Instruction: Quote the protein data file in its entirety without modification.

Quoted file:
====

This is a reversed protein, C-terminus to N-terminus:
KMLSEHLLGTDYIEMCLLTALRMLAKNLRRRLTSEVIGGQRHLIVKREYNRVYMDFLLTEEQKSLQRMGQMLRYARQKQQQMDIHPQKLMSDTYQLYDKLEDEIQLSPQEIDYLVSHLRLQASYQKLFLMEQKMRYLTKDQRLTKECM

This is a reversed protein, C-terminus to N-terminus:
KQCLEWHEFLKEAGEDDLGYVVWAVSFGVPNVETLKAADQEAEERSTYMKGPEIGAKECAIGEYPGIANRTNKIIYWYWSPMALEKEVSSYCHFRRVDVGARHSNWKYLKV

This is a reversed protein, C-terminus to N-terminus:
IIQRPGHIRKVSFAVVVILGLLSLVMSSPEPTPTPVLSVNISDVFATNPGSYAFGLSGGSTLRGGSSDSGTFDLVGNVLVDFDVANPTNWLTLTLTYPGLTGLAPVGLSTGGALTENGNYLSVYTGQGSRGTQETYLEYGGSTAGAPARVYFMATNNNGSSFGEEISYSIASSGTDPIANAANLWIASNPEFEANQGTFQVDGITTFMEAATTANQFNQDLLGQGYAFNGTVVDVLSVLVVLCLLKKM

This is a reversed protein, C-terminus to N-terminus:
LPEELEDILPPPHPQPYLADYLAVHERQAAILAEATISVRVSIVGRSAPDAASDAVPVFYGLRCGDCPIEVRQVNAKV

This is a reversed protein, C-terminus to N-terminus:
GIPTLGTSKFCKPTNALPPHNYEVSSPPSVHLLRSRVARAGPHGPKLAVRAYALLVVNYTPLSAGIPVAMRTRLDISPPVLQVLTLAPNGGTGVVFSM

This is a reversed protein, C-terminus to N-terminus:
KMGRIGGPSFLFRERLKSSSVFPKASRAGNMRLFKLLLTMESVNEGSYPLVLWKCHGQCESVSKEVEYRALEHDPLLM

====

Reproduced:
This is a reversed protein, C-terminus to N-terminus:
KMLSEHLLGTDYIEMCLLTALRMLAKNLRRRLTSEVIGGQRHLIVKREYNRVYMDFLLTEEQKSLQRMGQMLRYARQKQQQMDIHPQKLMSDTYQLYDKLEDEIQLSPQEIDYLVSHLRLQASYQKLFLMEQKMRYLTKDQRLTKECM

This is a reversed protein, C-terminus to N-terminus:
KQCLEWHEFLKEAGEDDLGYVVWAVSFGVPNVETLKAADQEAEERSTYMKGPEIGAKECAIGEYPGIANRTNKIIYWYWSPMALEKEVSSYCHFRRVDVGARHSNWKYLKV

This is a reversed protein, C-terminus to N-terminus:
IIQRPGHIRKVSFAVVVILGLLSLVMSSPEPTPTPVLSVNISDVFATNPGSYAFGLSGGSTLRGGSSDSGTFDLVGNVLVDFDVANPTNWLTLTLTYPGLTGLAPVGLSTGGALTENGNYLSVYTGQGSRGTQETYLEYGGSTAGAPARVYFMATNNNGSSFGEEISYSIASSGTDPIANAANLWIASNPEFEANQGTFQVDGITTFMEAATTANQFNQDLLGQGYAFNGTVVDVLSVLVVLCLLKKM

This is a reversed protein, C-terminus to N-terminus:
LPEELEDILPPPHPQPYLADYLAVHERQAAILAEATISVRVSIVGRSAPDAASDAVPVFYGLRCGDCPIEVRQVNAKV

This is a reversed protein, C-terminus to N-terminus:
GIPTLGTSKFCKPTNALPPHNYEVSSPPSVHLLRSRVARAGPHGPKLAVRAYALLVVNYTPLSAGIPVAMRTRLDISPPVLQVLTLAPNGGTGVVFSM

This is a reversed protein, C-terminus to N-terminus:
KMGRIGGPSFLFRERLKSSSVFPKASRAGNMRLFKLLLTMESVNEGSYPLVLWKCHGQCESVSKEVEYRALEHDPLLM